Edit: Chris Randall from Audio Damage posted more info in reference to the Distress and Mix functions below!
Audio Damage has been churning out modules this summer. Their latest module (which will be released in about a month) is Neuron, a unique Drum Synth module suggesting an exciting departure from the collection of effects modules that Audio Damage has come to be known for in the past few years. Neuron appears to be aiming for a slot next to the Basimilus Iteritas from Noise Engineering or Dinky’s Taiko from ALM, to create a wider palette of synthetic drum sounds.
Like some other existing modules, Neuron is a Frequency Modulation-based drum voice. As with other drum modules of this sort, there are common functions built in to the module to tweak it towards percussion-friendly sounds. These drum synths are all essentially complex oscillators, each model using a different internal routing scheme to shape the sound. Each device includes Tuning controls (with some variations), simple Envelopes, Oscillator to Noise mix controls, and of course, Trigger inputs.
Neuron diverges from these other drum modules in the way that it handles the Frequency Modulation of the Oscillator. While other drum synths often use banks of Oscillators or Wavetables (collections of short cycles of different wave shapes) to generate percussive, complex signals, Neuron uses a single Sine wave as the modulator of a sample of a 909 kick drum. The result is an amalgamation of that classic, punchy 909 kick, with a lot of room for manipulation over the Modulator using the “Mod Rate” and “Mod Depth” controls. The Oscillator also fades to Noise using the “Noise Mix” knob to get snappier, higher frequency percussion sounds. Finally, the “Distress” knob seems to add some nice warmth and distortion to the sound as we can hear in the Instagram video example above.
Chris Randall from Audio Damage commented about the following audio demo on MuffWiggler…
I tried to get a variety of different patterns going, along with using both the accent and choke inputs. This should give you a good idea of what a single Neuron can do under heavy modulation.
Added: Randall also had this to say about the operation of the “Distress” and “Mix” functions…
And now, a note about the DISTRESS and MIX controls, since it was asked elsewhere. The DISTRESS control is actually a pair of distortion effects. The first half of the knob’s travel rolls in the first effect (which is exponential distortion). At 12 o’clock, that is 100%. After 12 o’clock, it rolls off the exponential distortion, and rolls in a cubic sigmoid distortion. So at full clockwise, the cubic sigmoid is 100% and the exponential is 0%. There is a lot of interplay in the knob travel, and it can result in some interesting shit. (You can hear it sweep its whole range in the very beginning of the above sample.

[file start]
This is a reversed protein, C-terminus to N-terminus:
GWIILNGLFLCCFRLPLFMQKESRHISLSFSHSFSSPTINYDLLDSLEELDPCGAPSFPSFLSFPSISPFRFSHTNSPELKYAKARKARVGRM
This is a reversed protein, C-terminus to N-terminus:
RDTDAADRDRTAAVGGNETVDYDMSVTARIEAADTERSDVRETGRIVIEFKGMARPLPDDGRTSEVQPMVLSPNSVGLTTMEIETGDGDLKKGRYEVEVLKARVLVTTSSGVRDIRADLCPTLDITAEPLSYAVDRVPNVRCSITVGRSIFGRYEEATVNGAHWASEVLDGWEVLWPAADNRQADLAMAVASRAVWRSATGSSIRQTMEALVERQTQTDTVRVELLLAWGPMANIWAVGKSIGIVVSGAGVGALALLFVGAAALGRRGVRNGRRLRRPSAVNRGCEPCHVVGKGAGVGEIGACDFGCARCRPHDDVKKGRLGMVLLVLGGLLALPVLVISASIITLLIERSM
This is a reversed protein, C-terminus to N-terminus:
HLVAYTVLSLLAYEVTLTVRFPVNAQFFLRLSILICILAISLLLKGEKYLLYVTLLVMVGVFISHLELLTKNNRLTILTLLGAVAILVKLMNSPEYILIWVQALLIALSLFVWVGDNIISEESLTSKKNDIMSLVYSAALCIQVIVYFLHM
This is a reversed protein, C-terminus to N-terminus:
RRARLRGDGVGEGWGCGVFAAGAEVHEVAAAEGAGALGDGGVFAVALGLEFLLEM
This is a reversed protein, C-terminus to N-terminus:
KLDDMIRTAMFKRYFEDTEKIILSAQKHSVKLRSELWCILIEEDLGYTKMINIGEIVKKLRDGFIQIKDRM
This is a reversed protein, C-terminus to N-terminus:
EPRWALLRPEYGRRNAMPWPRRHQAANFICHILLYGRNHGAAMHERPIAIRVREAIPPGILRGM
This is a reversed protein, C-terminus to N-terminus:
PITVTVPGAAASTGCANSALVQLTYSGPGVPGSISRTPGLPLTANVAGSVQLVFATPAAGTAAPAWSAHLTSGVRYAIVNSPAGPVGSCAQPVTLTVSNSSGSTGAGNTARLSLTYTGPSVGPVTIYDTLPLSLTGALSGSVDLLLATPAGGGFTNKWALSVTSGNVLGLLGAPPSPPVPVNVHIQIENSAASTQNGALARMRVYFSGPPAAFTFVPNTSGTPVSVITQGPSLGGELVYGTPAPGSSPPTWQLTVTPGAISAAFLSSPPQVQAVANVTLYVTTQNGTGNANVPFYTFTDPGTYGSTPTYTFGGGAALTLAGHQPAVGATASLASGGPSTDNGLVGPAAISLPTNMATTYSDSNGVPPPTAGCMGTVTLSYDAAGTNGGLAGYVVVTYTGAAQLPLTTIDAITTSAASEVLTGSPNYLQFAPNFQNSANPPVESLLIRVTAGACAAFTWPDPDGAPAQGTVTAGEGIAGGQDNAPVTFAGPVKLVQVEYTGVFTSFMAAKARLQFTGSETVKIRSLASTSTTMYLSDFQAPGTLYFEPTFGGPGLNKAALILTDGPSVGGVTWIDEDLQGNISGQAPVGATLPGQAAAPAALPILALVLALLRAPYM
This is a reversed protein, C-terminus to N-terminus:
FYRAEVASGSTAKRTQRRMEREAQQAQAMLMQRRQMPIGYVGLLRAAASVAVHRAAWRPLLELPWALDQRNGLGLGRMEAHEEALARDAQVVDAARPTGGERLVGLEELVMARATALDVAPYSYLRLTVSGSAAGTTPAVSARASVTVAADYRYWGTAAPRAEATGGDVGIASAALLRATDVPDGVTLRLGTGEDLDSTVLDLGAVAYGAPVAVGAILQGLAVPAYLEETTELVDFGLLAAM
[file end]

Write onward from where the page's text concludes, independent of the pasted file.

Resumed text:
The MIX knob functions purely as a mix control. At full anti-clockwise, it is the FM synth, and at full clockwise, it is white noise. BUT! At 12 o’clock, a high-pass filter is added at 5Hz. At full clockwise, the unit is 100% noise, and the HPF is at 10K. The reason we did this: for traditional x0x snares where you need more tone than noise, there is no filtering (from full anti-clockwise to 12 o’clock.) For hi-hat and cymbal sounds, where you want more noise than tone, there is filtering. There are, of course, some sweet spots for specific types of drums, but on the whole, there’s a lot of interesting sounds living in there.
One final note about the topology and how it relates to the DISTRESS and MIX knobs. The noise is mixed in _after_ the exponential distortion, but _before_ the cubic sigmoid distortion. So, you can basically choose to distort the noise or not, depending on your needs.
What drum modules are you using in your rack? Let us know in the comments?
Wondering how to make drum sounds with all of those modules you already own? Check out our Sound Design 101 course!!